mappy thoughts about “yellow hill”

So, here’s a photograph that confused me for way too long. It pops up on Baidu, when I search “深圳老照片”. It was not immediately apparent to me, however, when and where this landscape existed. And then I stumbled upon a map of Futian Commune and it was like, wow, I get it. Here’s the map:

Turns out, the photo was taken from Gangxia 岗厦 (lower left hand corner of photograph), looking across Bao Tai Road 宝太公路 toward Huanggang 皇岗 and Shuiwei 水围. The key landmark is Yellow Hill 黄岗, which is now located in Huanggang Park 皇岗公园. The watery stretch behind Yellow Hill is the mouth of the Shenzhen River, where it discharges into Shenzhen Bay.

Also turns out that there’s so much to unpack when we play what’s in a name is a rose is a rose! 岗 means hill or position as in 山岗 or 岗位. ” Shuiwei 水围, which means “surrounded by water” is the original Zhuang family settlement located at the foot of Yellow HIll, where according to family genealogy a freshwater well was discovered in 1376. Over time, the Zhuangs expanded north along the foot of Yellow Hill. However, at some point in history, Huanggang Village replaced the huang meaning yellow with the huang meaning emperor and became 皇岗村, or “Emperor’s Place Village.”

Bao Tai Road is the shortened form of 宝安太平公路–Bao’an to Taiping (in Humen, Dongguan) public road. Bao Tai Road was the forerunner of Shennan Road, which at the time of this photo was under construction in Luohu. On the map, it is clear that the road threaded through the hills of Futian as close as possible to the coastline, but safely out of the way of floods. Shatou Market 沙头墟, of course, was the main market in the area for at least several hundred years. I’ve asked around about the actual location of Bao Tai Road. Did it, for example, converge with present-day Binhai Expressway? According to older friends, no it did not. Bao Tai was part of an older mapping that included polder dikes and dirt roads. In fact, traces of this older transportation system appear in one of the first tourist hiking maps of the HK New Territories. The Tourist Guide to Hong Kong and the Mainland of China (1897) included suggestions for day trips in the Mainland, which meant taking a boat to Chiwan (at the tip of the Nantou Peninsula), Black Rock (near present-day Chegongmiao), or crossing the Shenzhen river via paddy fields.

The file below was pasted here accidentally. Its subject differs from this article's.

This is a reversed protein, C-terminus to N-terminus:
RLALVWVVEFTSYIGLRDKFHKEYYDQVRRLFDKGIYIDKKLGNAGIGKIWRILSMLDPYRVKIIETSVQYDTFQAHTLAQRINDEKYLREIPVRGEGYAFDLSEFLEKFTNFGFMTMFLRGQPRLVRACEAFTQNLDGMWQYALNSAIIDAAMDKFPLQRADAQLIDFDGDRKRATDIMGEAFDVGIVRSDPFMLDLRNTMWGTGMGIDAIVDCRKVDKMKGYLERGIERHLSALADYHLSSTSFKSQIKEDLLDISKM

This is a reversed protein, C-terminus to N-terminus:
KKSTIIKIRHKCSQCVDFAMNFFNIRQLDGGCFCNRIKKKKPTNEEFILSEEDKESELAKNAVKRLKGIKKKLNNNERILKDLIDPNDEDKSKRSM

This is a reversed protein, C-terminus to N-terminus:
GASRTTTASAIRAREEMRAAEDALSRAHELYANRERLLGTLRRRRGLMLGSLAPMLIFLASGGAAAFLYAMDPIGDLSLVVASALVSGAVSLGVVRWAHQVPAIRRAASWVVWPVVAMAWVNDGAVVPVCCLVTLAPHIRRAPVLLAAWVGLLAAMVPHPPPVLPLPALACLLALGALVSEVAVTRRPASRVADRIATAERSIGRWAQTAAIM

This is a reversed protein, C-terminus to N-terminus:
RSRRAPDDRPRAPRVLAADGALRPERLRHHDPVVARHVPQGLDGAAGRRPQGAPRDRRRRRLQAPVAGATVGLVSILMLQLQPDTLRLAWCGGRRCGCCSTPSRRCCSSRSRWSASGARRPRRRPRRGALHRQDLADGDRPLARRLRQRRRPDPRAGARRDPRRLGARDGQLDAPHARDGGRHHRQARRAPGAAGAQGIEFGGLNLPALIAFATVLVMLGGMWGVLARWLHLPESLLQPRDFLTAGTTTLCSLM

The Tourist Guide to Hong Kong and the Mainland of China, 1897 included a walking trail from Shenzhen to Chiwan via Shatou Market

I think the reason Liu’s 1984 photograph confused me is because by the time I arrived in 1995, most of the paddy fields along the Shenzhen River had been reclaimed as land for either the city or a new village. The only stretch of “original land” was the planned and kind of under construction Mangrove Ecological Park. By the time I saw the photograph, only the largest natural landmarks–Yellow Hill and the mouth of the Shenzhen River–still existed. The polders were under development, Bao Tai Road had been replaced by Shennan Road, and Gangxia, Shuiwei, Huanggang and other Futian Villages were already constructing the second generation of new village housing, including the first iteration of handshake tenements. Moreover, Yellow Hill was tucked away behind the all the construction sites that I passed in buses which trundled from Shenzhen University to downtown Shenzhen. After all, the 1990s were the decade when Futian began its transformation from SEZ to CBD.

During the April 11 Flesh and Bones tour, we walked from Huanggang to Shuiwei along the foot of Yellow Hill. One of the cooler events Handshake 302 has curated.

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